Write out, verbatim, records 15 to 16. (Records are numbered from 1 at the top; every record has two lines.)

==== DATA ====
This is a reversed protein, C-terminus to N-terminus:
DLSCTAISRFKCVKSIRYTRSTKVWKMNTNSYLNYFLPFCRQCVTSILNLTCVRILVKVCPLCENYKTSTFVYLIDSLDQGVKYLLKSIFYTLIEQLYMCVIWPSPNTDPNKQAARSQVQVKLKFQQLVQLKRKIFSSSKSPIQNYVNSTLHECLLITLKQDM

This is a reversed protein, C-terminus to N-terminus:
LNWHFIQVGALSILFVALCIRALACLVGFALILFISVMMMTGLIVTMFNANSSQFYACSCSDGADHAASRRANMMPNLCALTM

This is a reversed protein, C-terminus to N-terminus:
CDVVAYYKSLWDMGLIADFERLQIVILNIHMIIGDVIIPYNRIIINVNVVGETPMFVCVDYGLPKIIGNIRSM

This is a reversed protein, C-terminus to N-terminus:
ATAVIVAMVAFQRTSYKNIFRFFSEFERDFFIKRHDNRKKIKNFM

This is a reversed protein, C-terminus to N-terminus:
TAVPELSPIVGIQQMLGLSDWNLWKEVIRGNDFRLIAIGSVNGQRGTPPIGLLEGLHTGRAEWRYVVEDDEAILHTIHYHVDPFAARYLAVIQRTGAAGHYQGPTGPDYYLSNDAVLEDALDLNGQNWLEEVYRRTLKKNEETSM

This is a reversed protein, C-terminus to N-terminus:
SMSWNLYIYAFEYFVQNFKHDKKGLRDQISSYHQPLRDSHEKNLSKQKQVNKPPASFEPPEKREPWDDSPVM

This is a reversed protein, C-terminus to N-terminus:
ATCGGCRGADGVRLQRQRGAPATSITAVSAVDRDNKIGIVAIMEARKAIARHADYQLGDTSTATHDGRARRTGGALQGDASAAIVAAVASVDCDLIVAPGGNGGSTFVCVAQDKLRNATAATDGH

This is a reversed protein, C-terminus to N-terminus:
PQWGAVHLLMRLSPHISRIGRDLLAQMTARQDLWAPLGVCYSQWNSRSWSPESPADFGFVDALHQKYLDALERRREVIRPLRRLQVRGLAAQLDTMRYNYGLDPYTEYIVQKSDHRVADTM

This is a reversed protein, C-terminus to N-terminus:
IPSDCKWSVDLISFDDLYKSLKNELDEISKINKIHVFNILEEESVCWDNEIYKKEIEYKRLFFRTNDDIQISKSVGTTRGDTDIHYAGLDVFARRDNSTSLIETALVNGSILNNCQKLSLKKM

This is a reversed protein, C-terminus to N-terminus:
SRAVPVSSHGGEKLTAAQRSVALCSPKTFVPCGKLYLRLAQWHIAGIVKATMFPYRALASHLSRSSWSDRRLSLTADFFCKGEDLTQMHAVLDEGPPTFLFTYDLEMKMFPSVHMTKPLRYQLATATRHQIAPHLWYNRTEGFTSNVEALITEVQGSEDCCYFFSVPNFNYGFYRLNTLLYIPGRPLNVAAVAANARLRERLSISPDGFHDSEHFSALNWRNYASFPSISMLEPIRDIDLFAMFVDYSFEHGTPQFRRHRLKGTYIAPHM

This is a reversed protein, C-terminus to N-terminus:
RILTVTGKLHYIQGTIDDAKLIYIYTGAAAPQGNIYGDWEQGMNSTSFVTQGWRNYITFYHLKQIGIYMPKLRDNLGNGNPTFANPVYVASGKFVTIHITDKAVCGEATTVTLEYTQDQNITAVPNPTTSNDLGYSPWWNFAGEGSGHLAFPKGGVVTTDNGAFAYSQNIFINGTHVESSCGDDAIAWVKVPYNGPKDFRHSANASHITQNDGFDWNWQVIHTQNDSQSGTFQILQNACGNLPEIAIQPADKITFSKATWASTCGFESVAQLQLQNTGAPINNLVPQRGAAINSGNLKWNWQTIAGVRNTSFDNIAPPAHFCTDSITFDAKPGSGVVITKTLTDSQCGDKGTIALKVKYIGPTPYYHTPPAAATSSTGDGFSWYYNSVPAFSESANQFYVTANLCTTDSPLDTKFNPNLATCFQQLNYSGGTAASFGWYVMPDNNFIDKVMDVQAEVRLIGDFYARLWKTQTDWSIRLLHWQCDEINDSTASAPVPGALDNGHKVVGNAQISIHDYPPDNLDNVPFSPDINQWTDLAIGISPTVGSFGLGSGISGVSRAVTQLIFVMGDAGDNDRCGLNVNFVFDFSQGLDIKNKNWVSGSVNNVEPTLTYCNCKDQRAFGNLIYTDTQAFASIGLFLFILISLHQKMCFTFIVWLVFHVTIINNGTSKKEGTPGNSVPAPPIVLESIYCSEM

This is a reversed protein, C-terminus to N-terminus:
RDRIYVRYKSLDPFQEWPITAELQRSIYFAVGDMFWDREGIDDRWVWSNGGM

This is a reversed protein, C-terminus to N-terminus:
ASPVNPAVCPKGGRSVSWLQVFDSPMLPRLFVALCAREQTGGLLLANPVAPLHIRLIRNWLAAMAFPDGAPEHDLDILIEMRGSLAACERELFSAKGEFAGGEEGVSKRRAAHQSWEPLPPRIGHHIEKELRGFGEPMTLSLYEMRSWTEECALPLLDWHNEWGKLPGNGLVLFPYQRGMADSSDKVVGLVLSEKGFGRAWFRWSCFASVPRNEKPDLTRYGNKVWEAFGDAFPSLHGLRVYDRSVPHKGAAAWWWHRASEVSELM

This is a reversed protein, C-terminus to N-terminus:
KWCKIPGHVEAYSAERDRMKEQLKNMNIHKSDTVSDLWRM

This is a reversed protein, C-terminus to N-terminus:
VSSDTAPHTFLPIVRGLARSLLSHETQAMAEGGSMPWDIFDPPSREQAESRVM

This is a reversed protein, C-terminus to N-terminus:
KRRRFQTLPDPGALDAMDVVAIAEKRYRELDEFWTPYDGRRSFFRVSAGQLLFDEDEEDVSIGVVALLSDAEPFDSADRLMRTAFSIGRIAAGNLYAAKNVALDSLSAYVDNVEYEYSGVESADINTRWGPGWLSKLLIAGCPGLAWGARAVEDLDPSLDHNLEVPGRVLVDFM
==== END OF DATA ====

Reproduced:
This is a reversed protein, C-terminus to N-terminus:
VSSDTAPHTFLPIVRGLARSLLSHETQAMAEGGSMPWDIFDPPSREQAESRVM

This is a reversed protein, C-terminus to N-terminus:
KRRRFQTLPDPGALDAMDVVAIAEKRYRELDEFWTPYDGRRSFFRVSAGQLLFDEDEEDVSIGVVALLSDAEPFDSADRLMRTAFSIGRIAAGNLYAAKNVALDSLSAYVDNVEYEYSGVESADINTRWGPGWLSKLLIAGCPGLAWGARAVEDLDPSLDHNLEVPGRVLVDFM